Jeremy Bentham, 84
“The age we live in is a busy age in which knowledge is rapidly advancing towards perfection”
One day on an umbrella afternoon in London, I walked through Bloomsbury, up Gower Street to the University College London to pay a visit with Jeremy Bentham who died in 1832. You too can meet with him most weekdays. He has been sitting in wait ever since 1850 when he arrived at the end of South Cloisters just off to the right of the central courtyard entrance to UCL.
Jeremey seriously grasped the concept of fulfilling his promise of longevity by requesting in his will that he remain with us, as long as there is an England, in the form of his Auto-Icon. You might think this request rather strange even now, but after you read Andrew Keen’s Digital Vertigo, you will begin to see how contemporary Bentham is in this Facebook age as we rapidly advance towards perfection.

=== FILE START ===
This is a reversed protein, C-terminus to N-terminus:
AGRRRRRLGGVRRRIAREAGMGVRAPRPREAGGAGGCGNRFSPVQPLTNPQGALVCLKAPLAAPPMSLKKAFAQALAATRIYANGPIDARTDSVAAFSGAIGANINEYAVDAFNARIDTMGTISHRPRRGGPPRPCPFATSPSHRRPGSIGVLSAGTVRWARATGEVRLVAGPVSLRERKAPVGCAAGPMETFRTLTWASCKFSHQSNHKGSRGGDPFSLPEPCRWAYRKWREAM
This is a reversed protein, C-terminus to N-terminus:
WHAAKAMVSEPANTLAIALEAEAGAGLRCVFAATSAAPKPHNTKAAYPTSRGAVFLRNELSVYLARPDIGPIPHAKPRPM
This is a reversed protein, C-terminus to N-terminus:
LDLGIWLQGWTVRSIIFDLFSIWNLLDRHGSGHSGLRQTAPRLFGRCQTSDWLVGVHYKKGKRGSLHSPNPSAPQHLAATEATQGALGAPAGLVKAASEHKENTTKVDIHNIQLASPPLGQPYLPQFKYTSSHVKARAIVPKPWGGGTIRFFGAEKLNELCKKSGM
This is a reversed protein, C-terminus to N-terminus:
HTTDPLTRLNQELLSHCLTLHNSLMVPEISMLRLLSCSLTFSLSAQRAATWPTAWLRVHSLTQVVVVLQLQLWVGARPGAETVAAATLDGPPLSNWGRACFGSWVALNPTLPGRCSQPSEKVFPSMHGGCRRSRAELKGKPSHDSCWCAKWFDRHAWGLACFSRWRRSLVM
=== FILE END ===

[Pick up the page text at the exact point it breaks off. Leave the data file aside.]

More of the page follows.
Jeremy Bentham was one of the most forward thinking philosophers who argued for social reform in the late 18th and early 19th century. Active in thought right up to his death, he left his legacy in a huge volume of work mostly found at the UCL and British Library in London.
Just to be sure that he keeps his influence and his watch over the progress of the 21st century, he lives on through the UCL’s Bentham Project; and he sits there studiously as if poised to debate issues still relevant to this day.